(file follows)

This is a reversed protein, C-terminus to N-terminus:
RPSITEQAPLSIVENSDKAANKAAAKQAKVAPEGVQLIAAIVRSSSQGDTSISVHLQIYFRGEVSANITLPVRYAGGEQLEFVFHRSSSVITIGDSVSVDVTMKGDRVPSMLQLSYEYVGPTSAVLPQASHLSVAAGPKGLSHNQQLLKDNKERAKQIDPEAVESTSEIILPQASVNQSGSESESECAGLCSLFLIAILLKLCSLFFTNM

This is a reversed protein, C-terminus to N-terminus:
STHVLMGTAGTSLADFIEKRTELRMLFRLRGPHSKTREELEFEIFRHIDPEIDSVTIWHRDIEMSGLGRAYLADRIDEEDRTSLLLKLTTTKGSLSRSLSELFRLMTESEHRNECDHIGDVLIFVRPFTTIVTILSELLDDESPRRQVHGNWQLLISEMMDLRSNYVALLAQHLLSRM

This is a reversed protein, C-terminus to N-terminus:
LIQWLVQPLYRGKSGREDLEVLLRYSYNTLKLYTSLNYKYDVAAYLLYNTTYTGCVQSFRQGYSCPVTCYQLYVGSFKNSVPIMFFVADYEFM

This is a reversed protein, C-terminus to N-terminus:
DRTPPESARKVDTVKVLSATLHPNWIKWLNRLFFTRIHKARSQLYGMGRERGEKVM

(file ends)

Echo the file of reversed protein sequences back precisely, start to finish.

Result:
This is a reversed protein, C-terminus to N-terminus:
RPSITEQAPLSIVENSDKAANKAAAKQAKVAPEGVQLIAAIVRSSSQGDTSISVHLQIYFRGEVSANITLPVRYAGGEQLEFVFHRSSSVITIGDSVSVDVTMKGDRVPSMLQLSYEYVGPTSAVLPQASHLSVAAGPKGLSHNQQLLKDNKERAKQIDPEAVESTSEIILPQASVNQSGSESESECAGLCSLFLIAILLKLCSLFFTNM

This is a reversed protein, C-terminus to N-terminus:
STHVLMGTAGTSLADFIEKRTELRMLFRLRGPHSKTREELEFEIFRHIDPEIDSVTIWHRDIEMSGLGRAYLADRIDEEDRTSLLLKLTTTKGSLSRSLSELFRLMTESEHRNECDHIGDVLIFVRPFTTIVTILSELLDDESPRRQVHGNWQLLISEMMDLRSNYVALLAQHLLSRM

This is a reversed protein, C-terminus to N-terminus:
LIQWLVQPLYRGKSGREDLEVLLRYSYNTLKLYTSLNYKYDVAAYLLYNTTYTGCVQSFRQGYSCPVTCYQLYVGSFKNSVPIMFFVADYEFM

This is a reversed protein, C-terminus to N-terminus:
DRTPPESARKVDTVKVLSATLHPNWIKWLNRLFFTRIHKARSQLYGMGRERGEKVM